• reply
        by Brian on Jan 16, 2012 at 08:01 AM in reply to businessman
        In responce to Bloke....so little do you know about commercial fishing as you stated" Also very high tides wouldn't raise a pot and bounce it in the channel if it weren't so close to start with." This Sir you are wrong, people use crabpots in let's say, Pungo Creek and River for the most part the crabber is in 4-8 ft of water most only have 12' of line, high moon tides can cause a a pot to float. Crabbers don't pin point exact spots to drop a pot, they follow either general knowledge, depths, and distance to set pots in a "line". In that line you are generally aiming say for 6' ....there is variances that may be 9' so leaving very little play in line. Until you walk the shoes of a crabber, don't even dare try to justify how things work. You guys watch way too much TV. I will admit yes there is vindictive crabbers who think it's their spot or whatever reason, they decide to cut your line.....but pretty certain those few people just don't cut the line and leave the pot in the water.....they instead cut just buoy off, and take the other persons $30 crab pot.I sugest maybe you try crabbing 600 pots day in day out various weather conditions etc before you try to justify or rationalize how crab pots become lost, abandoned. Good Day
        • reply
          by Bloke on Jan 16, 2012 at 09:08 AM in reply to Brian
          Be that as it may, you will still have the few that do not have any business operating a boat and they will be the ones who complain. I am not judging how difficult your job is, but I did not choose your profession for you and the waterways are everyone's resource. Not just yours because you make you living from it. The article is expaining how to deal with a problem that is caused by your line of work. Don't try to explain it to me. Explain it to the Marine Patrol officers and the NCDMF.
  • by Brian Location: Bath on Jan 15, 2012 at 04:43 PM
    I want to say for all the negative ignorant comments made.....you guys really need to spend the day in the life of a commercial fisherman. If you only see and know what goes into WORKING the water you'd change your attitudes quick. Crabpots aren't just abandoned purposely. Storms, reckless powerboaters (weekenders) tidal changes, ropes that snap, wires that break, people ruthlessly cutting lines, renders 98% of the pots in question. The wording shouldn't be abandoned, should be "ghost pots" Have to question this, why would a commercial fisherman "abandon" something he has worked hard for to buy, by the 100's for fully rigged pot upward to $38 per pot. Little annoyed the fact you guys boohoo'd about your precious lower units on a boat that is used pretty weekends, when if you had been paying attention from say June to Oct, law states that crabpots are to be within 1000 yds of shore....(average 6ft of water) so if you are that dumb you go screaming into known crabpot areas...that is your fault. Don't blame commercial fishermen. Like I said...deal with it or become oen of those few remaining who provide those tastey meals for you and your family, God Bless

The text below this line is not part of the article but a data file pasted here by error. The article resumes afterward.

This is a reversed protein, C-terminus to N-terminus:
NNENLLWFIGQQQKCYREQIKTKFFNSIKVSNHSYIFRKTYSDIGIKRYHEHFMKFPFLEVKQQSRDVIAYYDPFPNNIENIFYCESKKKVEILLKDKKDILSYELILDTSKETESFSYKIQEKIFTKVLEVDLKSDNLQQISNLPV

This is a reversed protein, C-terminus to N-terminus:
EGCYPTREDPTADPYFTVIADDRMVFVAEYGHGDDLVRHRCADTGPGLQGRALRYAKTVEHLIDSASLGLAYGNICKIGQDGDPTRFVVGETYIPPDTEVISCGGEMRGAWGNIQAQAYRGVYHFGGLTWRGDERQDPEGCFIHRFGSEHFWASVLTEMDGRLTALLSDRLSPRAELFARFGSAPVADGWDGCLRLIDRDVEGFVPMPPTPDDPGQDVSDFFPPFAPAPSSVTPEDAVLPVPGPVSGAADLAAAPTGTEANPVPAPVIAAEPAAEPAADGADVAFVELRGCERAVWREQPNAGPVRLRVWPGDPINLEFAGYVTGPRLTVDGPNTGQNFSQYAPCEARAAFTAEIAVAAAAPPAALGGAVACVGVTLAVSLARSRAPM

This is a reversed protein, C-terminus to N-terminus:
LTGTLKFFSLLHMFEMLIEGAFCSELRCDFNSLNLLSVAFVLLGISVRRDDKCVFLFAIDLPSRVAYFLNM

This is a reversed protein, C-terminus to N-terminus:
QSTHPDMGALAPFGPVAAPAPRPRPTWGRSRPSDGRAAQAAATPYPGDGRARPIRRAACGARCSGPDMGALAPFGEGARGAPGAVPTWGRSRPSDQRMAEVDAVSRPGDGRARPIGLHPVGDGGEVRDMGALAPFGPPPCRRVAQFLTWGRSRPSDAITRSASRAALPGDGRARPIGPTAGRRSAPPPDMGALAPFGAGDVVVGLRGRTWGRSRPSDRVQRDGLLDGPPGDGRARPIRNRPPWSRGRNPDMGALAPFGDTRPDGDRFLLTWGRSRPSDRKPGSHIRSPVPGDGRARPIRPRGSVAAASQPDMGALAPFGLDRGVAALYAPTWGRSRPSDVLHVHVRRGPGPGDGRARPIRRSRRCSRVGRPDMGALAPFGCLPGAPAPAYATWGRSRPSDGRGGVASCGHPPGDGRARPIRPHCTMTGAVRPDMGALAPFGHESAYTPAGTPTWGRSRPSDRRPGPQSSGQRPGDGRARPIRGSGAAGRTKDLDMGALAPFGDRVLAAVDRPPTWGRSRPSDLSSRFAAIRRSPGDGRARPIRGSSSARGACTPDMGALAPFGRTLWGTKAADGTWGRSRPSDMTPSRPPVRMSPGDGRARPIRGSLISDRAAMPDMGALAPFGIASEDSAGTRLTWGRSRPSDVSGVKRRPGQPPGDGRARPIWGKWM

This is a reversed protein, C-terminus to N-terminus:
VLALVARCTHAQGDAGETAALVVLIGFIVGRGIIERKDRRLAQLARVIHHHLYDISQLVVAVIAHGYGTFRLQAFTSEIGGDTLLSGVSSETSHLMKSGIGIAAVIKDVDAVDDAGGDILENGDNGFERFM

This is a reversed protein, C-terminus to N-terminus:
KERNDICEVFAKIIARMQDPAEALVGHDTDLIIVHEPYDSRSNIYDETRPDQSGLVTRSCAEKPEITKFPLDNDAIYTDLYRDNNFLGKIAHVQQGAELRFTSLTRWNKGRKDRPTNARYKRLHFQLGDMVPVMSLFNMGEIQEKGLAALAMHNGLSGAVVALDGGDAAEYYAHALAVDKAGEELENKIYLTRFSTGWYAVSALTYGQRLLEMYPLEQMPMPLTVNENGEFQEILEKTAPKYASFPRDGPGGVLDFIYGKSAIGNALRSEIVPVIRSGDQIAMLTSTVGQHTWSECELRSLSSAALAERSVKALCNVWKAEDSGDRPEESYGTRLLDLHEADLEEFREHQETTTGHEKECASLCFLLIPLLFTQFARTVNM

• by Bob Location: ENC on Jan 15, 2012 at 04:00 PM
    Here's a suggestion for the abandoned crab pots, crush them & sell the metal to a scrap metal dealer. If you use my idea, I only charge 45 cents. Think of the savings! This $45,000 grant is the most ignorant thing I have ever heard of.
    • reply
      by Brian on Jan 15, 2012 at 04:47 PM in reply to Bob
      Actually just your idea is ignorant. I think that any crabpot deemed for scrap, shall be put into a desinated pick up place for marine biologists to use for oyster reefing projects. This is a good way for all crabpots ready to be trashed be put to good use and not fill landfills. This reefing idea could benefit the recreational and commercial fishermen of this state greatly.
  • by yukon on Jan 15, 2012 at 12:28 PM
    make crabpot X-mas Trees and sell them Have you priced one way too expensive
  • by croaker on Jan 15, 2012 at 11:30 AM
    It is a shame NC fisherman have to go to VA to catch croakers due to over fishing by commercial fisherman
    • reply
      by Rex on Jan 15, 2012 at 03:22 PM in reply to croaker
      Ummm..........What does that have to do with this article?
  • by me Location: Bayboro on Jan 15, 2012 at 09:01 AM
    Crab pot owners should be held accountable for all the crab pots they have. If the state can fine them the crab pot owner should be able to also. If he cannot account for them he should pay.